Tuesday, October 7, 2014

Margaret James: Magic Sometimes Happens


Today we welcome Margaret James to the blog.

A couple of years ago, I decided to set myself a challenge. I would write a dual viewpoint novel in the first person and I would write half of it in a foreign language.  

I’m well aware that there are many bi-lingual and indeed multi-lingual novelists in the RNA and, since my challenge was to write half my novel in American English, perhaps it was really no challenge at all? At first, I thought the whole thing would indeed be a doddle. I mean a cinch. Americans say elevator, the British say lift. They say sidewalk, we say pavement. We use a biro, they use a ballpoint. I’d just have to remember a lot of things – I mean a ton of stuff – like that.

Alas, there turned out to be far more to it than merely replacing biros with ballpoints. I’d chosen to make my hero American, so I had to research how American men really speak, in particular 30-something, well-educated, Midwestern American men, because the novel is set partly in Minnesota and the hero comes from Missouri.

Over the years, Amglish has gradually infiltrated Britglish, and we British usually understand Amglish perfectly well. But I still found I had to watch my step, I mean be on the ball, while I was translating my own Britglish into my hero’s Amglish. I find something is a hoot while it cracks him up. I have mates while he has buddies. I arrive while he shows up. I say definitely while he says you bet.

I didn’t want to write in joke Amglish, so my American characters never say whaddya or gonna or woah/whoa. I can’t stand woah/whoa, sorry. It makes me shudder. I mean it creeps me out. As for American expletives – I have to tell you, citizens of the USA, you don’t have nearly enough of them. You have the universal damn, but – if we don’t choose to go fishing in the open sewers of Urban Dictionary – what else can be used in more-or-less civilised society? We British are far more inventive!

I must admit I adore my hero Patrick Riley, whose lovely Midwestern voice I could hear in my head the whole time I was writing the novel. So all I had to do was take celestial dictation. But just once in a while I did get the feeling that when Pat assured me that yeah, American guys of his age did say stuff like that, he might have been having me on. I mean he was kind of kidding me.

Who is Patrick, then? He’s a married father of two small children and professor of IT at a college in Minneapolis. He doesn’t want to be attracted to Rosie Denham, a visiting British PR professional, but...

Pat had a difficult childhood. But he’s worked hard to make something of his life and nowadays he has a great career. Sadly, he also has a wife from purgatory and a best friend from hell. My heroine Rosie Denham is going to help Pat find his personal happy-ever-after, and in return he will help Rosie deal with the issues in her own troubled life.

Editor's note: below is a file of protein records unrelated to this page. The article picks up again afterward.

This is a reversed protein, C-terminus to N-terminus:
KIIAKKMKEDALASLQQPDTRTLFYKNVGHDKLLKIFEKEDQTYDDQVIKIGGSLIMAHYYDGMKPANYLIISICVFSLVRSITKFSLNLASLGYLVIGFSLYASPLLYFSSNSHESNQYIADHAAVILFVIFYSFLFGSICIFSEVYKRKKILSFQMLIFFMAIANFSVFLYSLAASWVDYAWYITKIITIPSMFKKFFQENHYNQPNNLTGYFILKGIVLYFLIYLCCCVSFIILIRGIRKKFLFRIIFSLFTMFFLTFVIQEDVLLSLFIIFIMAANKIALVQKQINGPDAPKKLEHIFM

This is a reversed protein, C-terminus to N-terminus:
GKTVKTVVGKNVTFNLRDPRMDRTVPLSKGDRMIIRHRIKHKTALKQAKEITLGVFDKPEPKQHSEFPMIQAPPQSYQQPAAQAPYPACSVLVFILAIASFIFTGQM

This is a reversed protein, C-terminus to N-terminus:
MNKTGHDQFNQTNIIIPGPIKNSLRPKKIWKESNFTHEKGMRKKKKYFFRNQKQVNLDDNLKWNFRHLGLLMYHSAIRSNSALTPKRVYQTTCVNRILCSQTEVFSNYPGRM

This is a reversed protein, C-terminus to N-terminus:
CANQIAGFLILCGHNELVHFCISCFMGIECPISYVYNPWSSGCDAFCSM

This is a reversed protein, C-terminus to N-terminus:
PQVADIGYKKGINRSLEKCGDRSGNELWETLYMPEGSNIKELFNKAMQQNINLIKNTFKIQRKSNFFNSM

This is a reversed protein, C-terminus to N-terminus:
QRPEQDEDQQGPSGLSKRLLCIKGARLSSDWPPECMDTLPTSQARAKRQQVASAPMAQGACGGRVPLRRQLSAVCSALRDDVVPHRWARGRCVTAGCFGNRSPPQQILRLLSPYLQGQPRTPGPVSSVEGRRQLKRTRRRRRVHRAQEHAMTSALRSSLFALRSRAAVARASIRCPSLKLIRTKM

At the start of the story, neither Pat nor Rosie has the time or inclination to fall in love. But in romantic fiction magic sometimes happens and, since I love magic, I had great fun writing this book. As for challenges – the hero and heroine meet plenty, including some stiff competition for the limelight from Patrick’s gorgeous children, Pat’s sex-addict buddy Ben, Rosie’s great mate Tess, and incidentally a very cute dog.

About Margaret:
I’m a British writer of historical and contemporary fiction. I’m also a journalist working for the UK’s Writing Magazine and I teach creative writing for the London School of Journalism.
I was born in Hereford, but now I live in Devon at the seaside, which is great because it means when I am stuck for a plot I can always go for a walk along the beach and be inspired!


Magic Sometimes Happens (Choc Lit) is available from Amazon as an ebook from October 1st.

Contact:

Thank you for visiting the RNA blog, Margaret and good luck with your book.

The RNA blog is brought to you by Elaine Everest and Natalie Kleinman. If you would like to write an article for the blog or b interviewed about your latest project please contact us on elaineeverest@aol.com



7 comments:

Margaret James said...

Thank you for inviting me, Elaine!

angela britnell said...

I'm looking forward to reading this very much - after 31 years of a cross cultural marriage to my amazing Southern husband I should be an expert on Amglish!

Natalie Kleinman said...

It's difficult keeping up with changes in language here. Do people still say 'cool'? I imagine the challenge you set yourself was harder even than you've made it appear in this piece, which I thoroughly enjoyed reading. How did you get over things like either/either, tomato/tomato in print?

Laura E. James said...

Another fab post, Margaret. When I took the family to the US, I noticed how the men referred to DS as 'Bud'. I found it rather endearing.

Margaret James said...

Thank you for your comments, ladies. Yes, I had to be careful with words like adult and address, which have their emphases on different syllables in Britglish and Amglish!

Christina Hollis said...

Great post, Margaret. When my children were little, they adored the animated Disney version of Robin Hood. The inflection (inflexion?!) the American-voiced characters in the film gave that name is different from the way we say it, yet it's just two simple, straightforward words!
Good luck with Magic Sometimes Happens.

Margaret James said...

Thank you, Christina! My children said Robin Hood with the American inflexion, too.My DD1 now lives in the USA and is totally bilingual.